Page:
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D&D created its own “rather desperate” need for more dungeon masters back in 2014

Heavy is the head behind the screen.

Inside the informational black box that is Wizards of the Coast exists a few individuals who always tend to drop a few morsels of information any time they get in front of a camera. Veteran designer Chris Perkins habitually fills this row, and his latest appearance on the official Dungeons & Dragons YouTube channel illuminated some critical history behind the tabletop RPG’s critical disparity between players and dungeon masters.

Some people believe it’s old gospel that players vastly outnumber DMs to the point that it can be difficult to put together a game. Others swear the drought is a myth, a misappropriation of generally lazy players unwilling to step up and do a night of prep for their friends. But now even D&D’s creators are selling the story - Todd Kenrick told Perkins in the video that the world’s largest tabletop game “needs more dungeon masters rather desperately.”

Tabletop’s popularity explosion since the pandemic, largely buoyed by the unstoppable success of Critical Role, Dimension 20 and a deluge of actual play has created an influx of new players who understand D&D as a highly polished production. Instead of a collaboratively told story, many have the same relationship with the game as most people do with Netflix - it’s passively consumed media that you show up with expectations to be entertained.

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But even beyond the shadow of Exandria and Stranger Things, D&D itself has set up dungeon masters to fail from 5th Edition’s outset all the way back in 2012. According to the video, Perkins’ claimed the team responsible for creating the newest version of the Dungeon Master’s Guide was “incredibly small” compared to the weight and capital Wizards of the Coast currently throws around.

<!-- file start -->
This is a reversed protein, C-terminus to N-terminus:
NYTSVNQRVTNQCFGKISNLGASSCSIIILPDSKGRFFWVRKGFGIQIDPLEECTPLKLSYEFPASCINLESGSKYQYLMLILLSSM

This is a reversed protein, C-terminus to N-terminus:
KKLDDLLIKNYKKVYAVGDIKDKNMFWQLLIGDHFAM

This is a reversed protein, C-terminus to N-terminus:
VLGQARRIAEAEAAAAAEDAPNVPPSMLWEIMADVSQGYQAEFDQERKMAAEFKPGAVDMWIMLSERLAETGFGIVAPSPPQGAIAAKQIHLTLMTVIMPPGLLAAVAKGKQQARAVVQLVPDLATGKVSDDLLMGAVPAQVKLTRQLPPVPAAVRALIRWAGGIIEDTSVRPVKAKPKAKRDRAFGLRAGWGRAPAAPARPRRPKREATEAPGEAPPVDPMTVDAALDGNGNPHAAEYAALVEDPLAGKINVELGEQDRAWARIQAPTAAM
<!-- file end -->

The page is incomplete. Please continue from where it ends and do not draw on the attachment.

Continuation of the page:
Perkins says they struggled to hit “pretty ambitious timelines” using limited budgets to outsource work to freelance artists and writers - “resources were at a premium”. Wizards of the Coast leadership wanted to focus on the Player’s Handbook and the Monster Manual, as character creation and possible foes would be the most compelling reads for the three or more players per group who might want to purchase a book.

Several months back, Wizards echoed this statement when President Cynthia Williams said that dungeon masters, which make up roughly 20% of the playing population, already buy the books. They don’t need direct marketing to increase their monetary investment in D&D, but players do. Hence the increased focus on the PHB and MM at the outset of 5th Edition, which left the third book in the trio considerably imperfect, as Perkins mentions.

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Is it any wonder, then, that D&D’s facilitating players aren’t too keen to create another campaign when saddled with outsized expectations from players comparing them to Matt Mercer, Brennan Lee Mulligan and Aabria Iyengar, while wrestling with an inadequate tool? Perkins says he and other lead designer Jeremy Crawford sat down to lunch the day after the 5th edition books went to the printer to begin planning everything they would do differently on the next one. Not exactly a vote of confidence.

D&D’s next slate of core rulebooks, slated for publication in 2024, won’t revolutionise a tabletop RPG consistently being lapped in design by independent creators a fraction of their size but without Hasbro’s billion-dollar megaphone. But it should hopefully ease the tension off dungeon masters and remind players that collaborative storytelling means everyone shares the cognitive load.

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